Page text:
We applied PARFuMS to a collection of 95 soil-derived cultures (“AB95”), representing bacteria with high-level resistance to various antibiotics. Cultures were obtained from 11 U.S. soils (table S1), passaged serially through minimal and rich media containing one of 18 antibiotics at 1000 mg/L (tables S2 and S3) (21), and subjected to 16S ribosomal DNA (rDNA) profiling (19). We confirmed that the culture collection was enriched for Proteobacteria and dominated by traditional soil-dwelling organisms (such as Pseudomonas and Pandoraea) (fig. S2). Equal proportions of the 95 cultures were pooled, and bulk genomic DNA was extracted. One- to 3-kb fragments of this metagenomic DNA were cloned into an expression vector and transformed into Escherichia coli. The resulting 2.57-Gb metagenomic library was selected on solid culture medium containing 1 of 12 antibiotics representing amino acid derivatives, aminoglycosides, amphenicols, β-lactams, and tetracyclines, at concentrations to which the host-strain was susceptible (table S4). Resistance was detected against all 12 antibiotics, and resistance-conferring fragments were sequenced, assembled, and annotated by using PARFuMS, yielding 161 contigs (N50 > 1.7 kb). Of the 252 open reading frames (ORFs) identified, 110 (44%) could confidently be annotated as antibiotic resistance genes (by similarity to a known resistance gene, which was consistent with functional selection), whereas another 62 (25%) were categorized as resistance-related (Fig. 1, A to C, and table S5).

Fig. 1

Functional selection of the AB95 soil metagenomic library with 12 antibiotics (19). (A) Bar chart depicting the number of distinct contigs over 500 base pairs (bp) recovered from selection with each of the 12 antibiotics. (B) Functional classification of ORFs predicted by PARFuMS, across all selections. (C) Three representative metagenomic fragments; colors match catergorizations depicted in (B). The distance between tick marks is 300 bp, and dashed lines indicate common sequence on two distinct fragments. (D) Amino acid identity between antibiotic-resistance ORFs and the closest hit from GenBank, across all selections.

Of the 110 resistance genes, 18 had 100% amino acid identity to entries in GenBank, and another 32 were highly similar (≥90% identity). Thus, although we recovered several genes previously identified, most of the resistance genes discovered (54%) were formerly unknown (Fig. 1D). For instance, we identified a gene conferring d-cycloserine resistance from an AB95 isolate (most closely related to Serratia ficara) for which sequence alone could not predict resistance function (19). The ORF was 92% identical to a protein of unknown function from Serratia proteamaculans 568 (CP000826) (Fig. 2A) and enabled E. coli to tolerate high concentrations of d-cycloserine (128 μg/mL) (Fig. 2B). The d-cycloserine resistance protein had low-level identity to a drug/metabolite transporter (46% identity over 91% of the sequence; YP_001583420), indicating that the gene may have efflux-related function, which is consistent with known mechanisms of d-cycloserine tolerance (22).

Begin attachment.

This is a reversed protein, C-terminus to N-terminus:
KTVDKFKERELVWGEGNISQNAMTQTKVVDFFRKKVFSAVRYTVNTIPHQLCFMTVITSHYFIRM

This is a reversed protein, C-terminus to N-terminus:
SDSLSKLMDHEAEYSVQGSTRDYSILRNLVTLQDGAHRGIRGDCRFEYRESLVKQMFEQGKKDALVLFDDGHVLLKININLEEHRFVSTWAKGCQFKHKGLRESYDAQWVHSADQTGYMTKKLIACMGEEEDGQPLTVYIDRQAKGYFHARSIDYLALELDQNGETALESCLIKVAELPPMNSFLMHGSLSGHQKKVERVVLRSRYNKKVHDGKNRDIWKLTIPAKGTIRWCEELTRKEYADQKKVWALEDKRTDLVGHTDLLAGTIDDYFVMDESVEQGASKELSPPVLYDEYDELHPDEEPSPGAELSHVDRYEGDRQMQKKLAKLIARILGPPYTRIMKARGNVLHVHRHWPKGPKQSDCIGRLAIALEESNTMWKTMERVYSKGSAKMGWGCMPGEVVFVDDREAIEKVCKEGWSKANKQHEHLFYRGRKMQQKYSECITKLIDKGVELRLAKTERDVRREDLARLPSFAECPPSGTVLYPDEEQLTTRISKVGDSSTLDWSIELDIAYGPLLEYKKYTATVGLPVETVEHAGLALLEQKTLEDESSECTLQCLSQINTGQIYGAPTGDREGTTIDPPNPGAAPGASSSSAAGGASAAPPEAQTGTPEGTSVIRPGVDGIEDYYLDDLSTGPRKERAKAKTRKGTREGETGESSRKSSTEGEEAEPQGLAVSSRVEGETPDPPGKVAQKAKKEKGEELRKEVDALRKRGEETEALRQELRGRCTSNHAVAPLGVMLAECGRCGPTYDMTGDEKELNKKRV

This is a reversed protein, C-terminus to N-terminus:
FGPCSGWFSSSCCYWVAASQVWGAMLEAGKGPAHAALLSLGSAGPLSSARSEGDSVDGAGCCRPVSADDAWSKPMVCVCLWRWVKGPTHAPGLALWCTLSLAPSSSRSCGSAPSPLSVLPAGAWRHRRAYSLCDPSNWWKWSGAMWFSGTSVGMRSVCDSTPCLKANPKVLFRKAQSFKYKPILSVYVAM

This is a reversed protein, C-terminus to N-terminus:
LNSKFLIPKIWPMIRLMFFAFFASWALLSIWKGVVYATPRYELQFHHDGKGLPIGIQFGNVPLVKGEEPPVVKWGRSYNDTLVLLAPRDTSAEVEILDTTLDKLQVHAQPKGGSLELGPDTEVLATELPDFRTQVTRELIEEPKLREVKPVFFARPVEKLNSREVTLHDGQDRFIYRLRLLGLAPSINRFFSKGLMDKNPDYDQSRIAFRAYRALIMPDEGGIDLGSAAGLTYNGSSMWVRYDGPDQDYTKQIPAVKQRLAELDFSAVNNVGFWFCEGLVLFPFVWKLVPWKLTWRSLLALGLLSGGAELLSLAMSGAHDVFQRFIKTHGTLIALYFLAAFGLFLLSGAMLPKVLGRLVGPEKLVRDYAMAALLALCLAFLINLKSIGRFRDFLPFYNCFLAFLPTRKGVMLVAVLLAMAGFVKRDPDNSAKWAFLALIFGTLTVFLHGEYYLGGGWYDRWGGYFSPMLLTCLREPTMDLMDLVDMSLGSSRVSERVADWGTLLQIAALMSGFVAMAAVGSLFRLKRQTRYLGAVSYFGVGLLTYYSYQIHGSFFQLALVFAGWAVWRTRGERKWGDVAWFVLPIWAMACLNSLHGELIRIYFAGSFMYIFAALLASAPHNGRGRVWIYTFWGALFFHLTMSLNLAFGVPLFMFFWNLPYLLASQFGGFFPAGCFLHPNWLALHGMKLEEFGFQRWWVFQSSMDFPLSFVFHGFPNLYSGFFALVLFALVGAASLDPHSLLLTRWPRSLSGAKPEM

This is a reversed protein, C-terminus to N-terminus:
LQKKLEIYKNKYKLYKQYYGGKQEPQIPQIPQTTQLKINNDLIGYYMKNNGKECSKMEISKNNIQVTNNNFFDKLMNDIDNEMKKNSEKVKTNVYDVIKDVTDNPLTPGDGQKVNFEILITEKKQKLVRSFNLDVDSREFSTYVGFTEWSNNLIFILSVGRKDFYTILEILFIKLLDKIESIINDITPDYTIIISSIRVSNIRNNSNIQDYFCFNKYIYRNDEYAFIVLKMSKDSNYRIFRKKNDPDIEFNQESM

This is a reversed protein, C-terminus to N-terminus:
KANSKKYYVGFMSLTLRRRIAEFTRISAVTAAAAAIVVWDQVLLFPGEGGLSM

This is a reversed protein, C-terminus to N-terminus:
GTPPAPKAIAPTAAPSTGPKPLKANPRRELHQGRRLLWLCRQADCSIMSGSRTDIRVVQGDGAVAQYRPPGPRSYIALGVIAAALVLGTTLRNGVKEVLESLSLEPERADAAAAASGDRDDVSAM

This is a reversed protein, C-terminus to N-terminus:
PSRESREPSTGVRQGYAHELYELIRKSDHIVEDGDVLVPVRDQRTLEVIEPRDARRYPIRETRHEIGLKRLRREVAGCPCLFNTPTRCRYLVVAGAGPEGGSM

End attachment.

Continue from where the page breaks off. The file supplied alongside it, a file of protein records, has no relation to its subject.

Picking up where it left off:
Fig. 2

A gene conferring resistance to d-cycloserine was captured for which sequence was unable to predict resistance function. (A) Resistance-conferring fragment AB95_CY_48 compared with its closest hit from the National Center for Biotechnology Information (NCBI) nucleotide collection. ORFs of the same color indicate homologous sequence; both nucleotide and amino acid percent identities are given in shaded regions (nucleotide/amino acid). Base-pair coordinates flank sequences, and the distance between each tick mark is 300 bp. (B) Measurements of absorbance at 600 nm, taken every 15 min, depict growth of E. coli, containing either AB95_CY_48.2 or an empty vector at clinically relevant concentrations of d-cycloserine. Measurements are corrected for background absorbance from media-only controls and are averages of three trials (19).

Of the 110 AB95 resistance genes, 55 were β-lactamases. The majority of these sequences clustered with class C β-lactamases and were dissimilar to entries currently in GenBank (fig. S3), which is a common result from metagenomic experiments (11, 20, 23). AB95 β-lactamases were highly divergent from those of the antibiotic-producing Streptomyces, indicating ancient evolutionary relationships (fig. S3 and table S6). However, several β-lactamases with >99% identity to sequences from both soil and enteric organisms were recovered (fig. S3).

We identified 16 sequences, from 10 selections, with 100% nucleotide identity to antibiotic resistance genes previously sequenced from clinical isolates of many common human pathogens (Table 1). A bacterium was considered pathogenic only if it was isolated from an infection in a diseased human host. The 16 sequences represent seven different genes, conferring resistance to five classes of antibiotics (β-lactams, aminoglycosides, amphenicols, sulfonamides, and tetracyclines) (Table 1). We discovered multiple examples of syntenic, soil-derived resistance genes shared with many common pathogens. For example, a chloramphenicol-acetyltransferase with 99.7% identity to K. pneumoniae clinical isolates was adjacent to both an aminoglycoside-acetyltransferase and a β-lactamase identical to genes found in many pathogens (JX009248). Additionally, an insert from two selections contained aadB (an aminoglycoside-adenyltransferase) adjacent to qacEΔ1 (an efflux pump conferring antiseptic resistance) and sul1 (a dihydropteroate synthase conferring sulfonamide resistance) in a class 1 integron-like structure (JX009286). All three genes and much of the surrounding integron (>2 kb) are 100% identical to numerous clinical pathogens. The seven soil-derived resistance genes (Table 1) are globally distributed amongst human pathogens: Clinical isolates from many countries and all major continents contain genes with perfect nucleotide identity to genes from this set (fig. S4).